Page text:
FOR 175 years, Rose Hill School has been educating young children, and for the last 12 months staff and pupils have been celebrating its achievements and looking back at its history.

"The majority of pupils and parents were unaware of the school's origins and understandably made the assumption that the Rose Hill they know and love in Alderley is relatively unchanged," said headteacher Paul Cawley-Wakefield.

In fact, it has undergone many changes since Rose Hill School was established in Tunbridge Wells in 1832.

The school started under the name Romanoff House and was a classical school established by a Mr T Alfree, once tutor to the sons of Czar Nicholas I.

It began as an all-boys school where it was built on land known for its rose bushes. One of the boarding houses was called Rose Hill, which later became its name.

In 1903 a Mr Browning, the then headmaster, moved the school taking most of the pupils, then only boys, the school colours and school name to a much bigger building in Banstead, Surrey.

However, in 1939, with the outbreak of war, the school was moved for a third and last time, to its current home in Alderley.

The grand country property Rose Hill occupies today is a Grade 1 listed building, once a private residence built in 1865 on the site of a Jacobean house from 1630.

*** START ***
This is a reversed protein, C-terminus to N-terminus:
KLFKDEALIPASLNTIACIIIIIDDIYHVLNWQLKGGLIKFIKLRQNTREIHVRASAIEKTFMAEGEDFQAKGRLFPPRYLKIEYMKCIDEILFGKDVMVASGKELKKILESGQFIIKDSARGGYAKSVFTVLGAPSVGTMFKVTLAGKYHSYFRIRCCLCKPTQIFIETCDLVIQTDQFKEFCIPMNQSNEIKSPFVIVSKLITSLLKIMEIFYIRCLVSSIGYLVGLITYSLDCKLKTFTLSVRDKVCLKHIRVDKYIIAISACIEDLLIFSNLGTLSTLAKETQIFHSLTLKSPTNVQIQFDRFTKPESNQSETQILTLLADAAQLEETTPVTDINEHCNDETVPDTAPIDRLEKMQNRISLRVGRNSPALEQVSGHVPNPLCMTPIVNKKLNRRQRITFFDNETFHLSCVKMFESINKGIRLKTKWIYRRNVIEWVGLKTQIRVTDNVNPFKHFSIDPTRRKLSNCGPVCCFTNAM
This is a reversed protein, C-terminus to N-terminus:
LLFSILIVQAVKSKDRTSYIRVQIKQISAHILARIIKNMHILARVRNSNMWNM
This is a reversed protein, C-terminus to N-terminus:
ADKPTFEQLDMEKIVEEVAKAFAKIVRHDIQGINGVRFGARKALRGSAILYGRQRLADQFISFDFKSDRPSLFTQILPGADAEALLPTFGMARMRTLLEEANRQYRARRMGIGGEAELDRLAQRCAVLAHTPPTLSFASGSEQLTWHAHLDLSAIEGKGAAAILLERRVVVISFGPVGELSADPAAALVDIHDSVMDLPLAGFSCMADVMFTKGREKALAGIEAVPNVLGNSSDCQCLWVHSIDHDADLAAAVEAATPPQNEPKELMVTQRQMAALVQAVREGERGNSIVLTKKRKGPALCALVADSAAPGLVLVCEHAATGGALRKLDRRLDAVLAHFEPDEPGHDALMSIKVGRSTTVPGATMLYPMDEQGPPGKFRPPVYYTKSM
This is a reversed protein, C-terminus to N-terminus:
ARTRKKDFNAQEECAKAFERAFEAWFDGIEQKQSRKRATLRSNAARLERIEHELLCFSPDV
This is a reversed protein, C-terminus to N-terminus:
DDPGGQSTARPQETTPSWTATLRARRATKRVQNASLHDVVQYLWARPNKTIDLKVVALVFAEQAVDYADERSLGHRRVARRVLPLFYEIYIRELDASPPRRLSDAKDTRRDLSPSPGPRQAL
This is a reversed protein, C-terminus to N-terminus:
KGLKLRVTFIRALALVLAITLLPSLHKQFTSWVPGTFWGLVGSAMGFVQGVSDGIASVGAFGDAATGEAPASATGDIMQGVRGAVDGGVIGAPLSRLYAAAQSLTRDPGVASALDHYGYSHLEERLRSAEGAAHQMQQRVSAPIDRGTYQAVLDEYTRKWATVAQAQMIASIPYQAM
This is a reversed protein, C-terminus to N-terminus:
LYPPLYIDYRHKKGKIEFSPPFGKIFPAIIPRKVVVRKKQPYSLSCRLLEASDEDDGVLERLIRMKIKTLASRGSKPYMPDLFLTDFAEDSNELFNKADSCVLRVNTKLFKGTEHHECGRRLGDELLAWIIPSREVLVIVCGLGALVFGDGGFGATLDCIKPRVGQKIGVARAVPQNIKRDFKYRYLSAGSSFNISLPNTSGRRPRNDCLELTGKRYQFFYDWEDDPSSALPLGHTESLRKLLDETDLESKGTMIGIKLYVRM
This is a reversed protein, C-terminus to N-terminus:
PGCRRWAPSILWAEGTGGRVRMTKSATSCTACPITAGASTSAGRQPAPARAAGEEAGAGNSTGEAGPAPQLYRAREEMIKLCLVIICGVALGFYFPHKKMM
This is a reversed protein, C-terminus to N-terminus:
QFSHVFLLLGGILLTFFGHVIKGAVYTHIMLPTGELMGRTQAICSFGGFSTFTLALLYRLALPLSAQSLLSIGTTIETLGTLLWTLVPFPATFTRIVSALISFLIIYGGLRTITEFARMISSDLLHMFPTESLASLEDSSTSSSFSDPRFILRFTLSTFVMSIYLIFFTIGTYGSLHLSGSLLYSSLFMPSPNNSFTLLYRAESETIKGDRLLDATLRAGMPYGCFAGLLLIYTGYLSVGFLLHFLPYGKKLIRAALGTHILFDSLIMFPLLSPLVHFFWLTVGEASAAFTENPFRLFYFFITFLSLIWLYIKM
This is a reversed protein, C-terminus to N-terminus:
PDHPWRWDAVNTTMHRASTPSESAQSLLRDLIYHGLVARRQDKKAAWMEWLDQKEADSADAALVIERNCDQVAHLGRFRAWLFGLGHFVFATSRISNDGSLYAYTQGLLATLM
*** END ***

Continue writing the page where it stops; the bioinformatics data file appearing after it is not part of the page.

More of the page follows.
Visitors to the school can still see its roots both as a house and as a boarding school.

The top floors, once providing accommodation to the servants of the house, became dormitories and despite there now being no boarding at Rose Hill, they remain as bedrooms for when the house is let for weddings and private parties.

The rooms on the middle floor have changed from bedrooms to classrooms and have recently been renovated to accommodate the school's dance studio and drama department.

Downstairs the drawing room, music room and dining room are used daily by pupils, while part of the hall is a gallery for the children's art work. The House also still has functioning cellars, complete with bats.

Rose Hill School is classified as a co-educational preparatory school for pupils aged three to 13.

Along with the core subjects like English, maths and science, Rose Hill is also able to offer subjects perhaps more associated with private education such as fencing, classical studies and ballet.

Rose Hill also maintains the traditional house system, which includes the Greeks, Romans and Trojans.

However, Mr Cawley-Wakefield said he is keen for the school to move with the times and recognises that independent education has to be accessible to all.

The school is now a day school, with the majority of pupils living within a short drive.

He said: "Traditionally, private schools are thought to be elitist but I don't want Rose Hill to be seen as competition to the many excellent state schools.

"Rather, we offer something different, from which our pupils benefit hugely, and I would simply encourage those who feel that for whatever reason the maintained sector does not suit them, to visit Rose Hill."

Mr Cawley-Wakefield is also establishing links with businesses and encourages visitors to the school, sports clubs to use the facilities and pupils to help in the community.

As well as numerous fundraisers during the year to mark the 175th anniversary, Rose Hill unveiled tiles specially designed for the occasion in November.

The tiles are hand-painted self-portraits and will be a lasting legacy of Rose Hill School in 2007.

"They are a wonderfully modern addition to this very traditional old building," said Mr Cawley-Wakefield.